Police say he ran down an 80-year-old and fled the scene. But they didn't have enough to charge him — until they saw him on the local news.
The police didn’t have enough evidence to charge their chief suspect in a deadly hit-and-run. Then they saw him willingly admit his guilt without remorse on TV.
On June 6 in Allston, Mass., 23-year-old local Phocian Fitts struck 80-year-old Theodore Schwalb as the elderly man made his way through a crosswalk, according to police. Schwalb died of his injuries at a local hospital soon after, reported local Boston 25 News.
Meanwhile, authorities say Fitts immediately fled the scene in his car. Police soon found a black Jeep parked about a mile away with front-end damage consistent with what would be caused by a hit-and-run like this one. Using dashcam footage recorded by a van that happened to be nearby at the time of the hit-and-run, police were able to verify that this black Jeep was the vehicle they’d been looking for.
After police traced the vehicle to Fitts’ mother, they visited her residence and she confirmed that her son was the last one to drive the Jeep and that he’d come back earlier and said that he’d “hit something.”
Police then pulled Fitts (on probation for a 2014 assault) in for questioning, but the man gave only limited statements and the police didn’t have enough evidence to charge him at that time.
But after he was released, a reporter from Boston 25 interviewed Fitts on camera. Still wearing the disposable suit he’d been given during police questioning, Fitts blatantly said that he took off after hitting the victim with his car. “Accidents happen,” Fitts said. “People hit and run people all the time.”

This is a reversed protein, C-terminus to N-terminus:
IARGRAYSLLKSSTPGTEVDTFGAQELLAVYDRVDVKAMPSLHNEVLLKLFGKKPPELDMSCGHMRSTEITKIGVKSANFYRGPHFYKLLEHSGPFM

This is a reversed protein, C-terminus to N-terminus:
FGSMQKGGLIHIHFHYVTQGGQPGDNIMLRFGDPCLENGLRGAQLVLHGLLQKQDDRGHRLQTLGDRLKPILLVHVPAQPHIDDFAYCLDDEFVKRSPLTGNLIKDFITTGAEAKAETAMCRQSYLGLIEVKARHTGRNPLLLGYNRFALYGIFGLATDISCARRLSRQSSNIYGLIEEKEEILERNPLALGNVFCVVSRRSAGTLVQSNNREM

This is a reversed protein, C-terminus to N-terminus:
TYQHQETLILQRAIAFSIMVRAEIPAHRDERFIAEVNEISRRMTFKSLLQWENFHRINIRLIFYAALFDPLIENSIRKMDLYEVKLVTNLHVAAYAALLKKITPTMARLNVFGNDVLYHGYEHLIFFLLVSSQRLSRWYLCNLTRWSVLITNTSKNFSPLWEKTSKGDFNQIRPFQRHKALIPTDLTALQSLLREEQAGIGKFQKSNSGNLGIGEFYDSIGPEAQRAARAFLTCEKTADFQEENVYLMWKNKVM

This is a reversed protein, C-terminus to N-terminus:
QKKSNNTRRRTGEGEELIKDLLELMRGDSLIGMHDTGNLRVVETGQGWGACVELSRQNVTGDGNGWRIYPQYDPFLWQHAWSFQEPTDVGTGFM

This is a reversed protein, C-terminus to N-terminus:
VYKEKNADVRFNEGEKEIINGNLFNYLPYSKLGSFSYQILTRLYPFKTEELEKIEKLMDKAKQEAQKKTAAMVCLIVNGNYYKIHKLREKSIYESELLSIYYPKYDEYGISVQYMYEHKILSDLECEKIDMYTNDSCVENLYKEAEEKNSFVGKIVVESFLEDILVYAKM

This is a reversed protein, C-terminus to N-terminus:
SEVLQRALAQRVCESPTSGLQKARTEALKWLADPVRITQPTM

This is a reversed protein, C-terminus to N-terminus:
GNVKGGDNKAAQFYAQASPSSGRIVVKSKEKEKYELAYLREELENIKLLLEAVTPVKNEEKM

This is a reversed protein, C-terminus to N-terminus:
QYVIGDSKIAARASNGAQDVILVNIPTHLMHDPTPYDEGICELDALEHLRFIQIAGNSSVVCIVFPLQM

Fitts added that he wasn’t under the influence. “I was listening to my music, but, as I’m driving, I’m driving too quick,” he said. “So I’m driving too quick to the point where it’s like I couldn’t really stop, but it was a green light. So as the guy was walking — the light is green, I’m driving, and I’m pressing the horn, pressing the horn, beep, beep, beep, beep.”
“I was scared and worried, cause I didn’t know what could happen,” Fitts said about leaving the scene.
“I’m a real gangster, not in a bad way,” Fitts added. “I’m a gangster because I help out the community and I look out for the youth.”
Investigators were still trying to figure out for sure who had been driving the Jeep when they saw the television interview.
“Late last night, investigators became aware of Fitts’ statements broadcast by a Boston news outlet admitting his role and his knowledge that he had struck a pedestrian,” the District Attorney’s office said on June 7.
“Based on those admissions – which corroborated physical evidence, witness interviews, and other information gathered through the afternoon and into the night – Boston Police placed Fitts under arrest at approximately 10:30 p.m.”
Authorities have now charged Fitts with motor vehicle homicide and leaving the scene of an accident after causing death, to which he’s pleaded not guilty. His bail has been set at $10,000 cash. If he posts bail, he’s been ordered not to drive.
Next, read about the man who was arrested after he was interviewed on TV about a murder that it turns out he committed. Then, read about killer Stephen McDaniel, who has a very similar story.